Digital Agriculture, What Future For African Agriculture?

Opinion By: Paul Jeangille

Agribusiness manager (plantations, transformation, agro-industries, sustainable rural development, environment), senior manager and consultant
May 31, 2023

The opinions expressed in this commentary are my own.

Can digital agriculture succeed in developing the agricultural sector in Africa?

I was discussing this morning with a young Ivorian business executive who had attended a conference of influential African women. Many of them are investing in the agricultural sector, which is a good thing. But what made me tick is this digital mode, presented as a panacea which would save the agricultural sector and finally launch its development.

I do not agree. It's putting the cart before the horse.

There are two types of agriculture in Africa. First, "modern" agriculture, which refers to plantations, often in monoculture on large surfaces, with mechanization, irrigation, fertilization, and often the use of pesticides...

Second, "traditional" agriculture which is rural, borderline archaic (not in a pejorative sense, but meaning heavy reliance on human inputs) on small plots, without mechanization, with very few inputs, often with peasant seeds kept from one season to another, depending on the rains. In this type of agriculture, farming knowledge is transmitted from generation to generation, with rare assistance of extension services. Cultivation is mainly done by a family, sometimes with the help of the other families of the village. In such contexts, older people are often illiterate, young people dream of living in the city and making easy money, or dream of the mirage of the West. There is no access to credit to buy better seeds or inputs, or agricultural equipment, no means of transport to deliver crops to the market. Farmers are therefore at the mercy of traders who come to buy in the farmlands and at low prices the crops that are mostly perishable agricultural produce.

So, tell me: Do you think that for this traditional farmer the priority is the digitization of agriculture? With the use of drones or disease recognition applications? Only he would have to first buy a smartphone and have a phone network in his village, as well as money to buy data bundles. The application needs also to be sufficiently ergonomic to allow him to use it. As for the use of a drone, let's not think about it.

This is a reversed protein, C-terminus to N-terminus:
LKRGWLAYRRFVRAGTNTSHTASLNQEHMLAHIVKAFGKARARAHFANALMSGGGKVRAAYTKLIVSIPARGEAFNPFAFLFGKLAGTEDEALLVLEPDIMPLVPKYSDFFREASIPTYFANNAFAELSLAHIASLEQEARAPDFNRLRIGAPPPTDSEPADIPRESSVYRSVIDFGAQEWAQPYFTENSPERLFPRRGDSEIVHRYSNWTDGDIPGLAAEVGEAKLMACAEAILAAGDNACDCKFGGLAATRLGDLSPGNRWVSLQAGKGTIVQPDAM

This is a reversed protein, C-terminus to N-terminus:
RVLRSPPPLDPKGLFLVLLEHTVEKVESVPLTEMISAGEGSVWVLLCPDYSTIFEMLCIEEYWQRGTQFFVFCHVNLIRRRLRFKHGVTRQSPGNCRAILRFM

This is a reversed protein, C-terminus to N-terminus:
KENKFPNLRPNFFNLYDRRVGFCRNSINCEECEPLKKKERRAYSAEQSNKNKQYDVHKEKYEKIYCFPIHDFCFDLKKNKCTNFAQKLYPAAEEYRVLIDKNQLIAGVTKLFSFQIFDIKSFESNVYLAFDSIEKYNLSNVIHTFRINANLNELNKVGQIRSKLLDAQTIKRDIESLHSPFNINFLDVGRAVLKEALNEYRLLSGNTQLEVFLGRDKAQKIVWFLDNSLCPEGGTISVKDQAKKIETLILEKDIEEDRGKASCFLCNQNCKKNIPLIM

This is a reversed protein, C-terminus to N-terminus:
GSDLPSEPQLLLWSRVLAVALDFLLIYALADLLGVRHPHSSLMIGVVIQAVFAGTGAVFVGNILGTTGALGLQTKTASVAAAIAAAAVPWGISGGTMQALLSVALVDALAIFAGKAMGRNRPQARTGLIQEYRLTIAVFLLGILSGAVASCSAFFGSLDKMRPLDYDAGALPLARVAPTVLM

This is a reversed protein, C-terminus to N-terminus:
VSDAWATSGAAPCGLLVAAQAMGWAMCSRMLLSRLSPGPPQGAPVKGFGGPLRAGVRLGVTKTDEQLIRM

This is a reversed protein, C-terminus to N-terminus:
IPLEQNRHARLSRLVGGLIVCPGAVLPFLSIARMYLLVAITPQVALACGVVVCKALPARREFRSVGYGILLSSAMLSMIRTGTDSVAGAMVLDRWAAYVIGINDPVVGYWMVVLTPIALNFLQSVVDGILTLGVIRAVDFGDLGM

Ultimately, an SMS system giving price information on the market of the neighbouring cities could be useful, but who will be responsible for updating and sending the data?

In short, do not put the cart before the horse, before the digital, one must first:

  • educate new generations of producers with agricultural college in each county  (including environmental protection and sustainable development courses),
  • re-finance the extension services dismantled by the IMF's structural adjustment policies,
  • help establish well-managed co-operatives to defend the interests of producers,
  • secure access to rural land (physically with the opening of roads and tracks, legally through  cadastral protection),
  • set up an agricultural development fund guaranteeing bank loans and giving management support to  borrowers,
  • promote small-scale agricultural processing in rural areas,
  • protect domestic producers, and
  • encourage food self-sufficiency (food crops) rather than promote cash crops and export crops (coffee, cocoa, rubber, cotton, etc.).

I am always shocked to see KFC, Burger King and other stalls growing in Africa and importing US chicken and beef. It would be so simple to force them to consume locally, by imposing an accompaniment of local producers to improve standards and quality over a period of 10 years.

These are the priorities I see for Africa, not digital agriculture. Leave it to those who have the human, technical and financial means.

We gratefully acknowledge Kenneth Nsah for editing this op-ed piece.


Paul Jeangille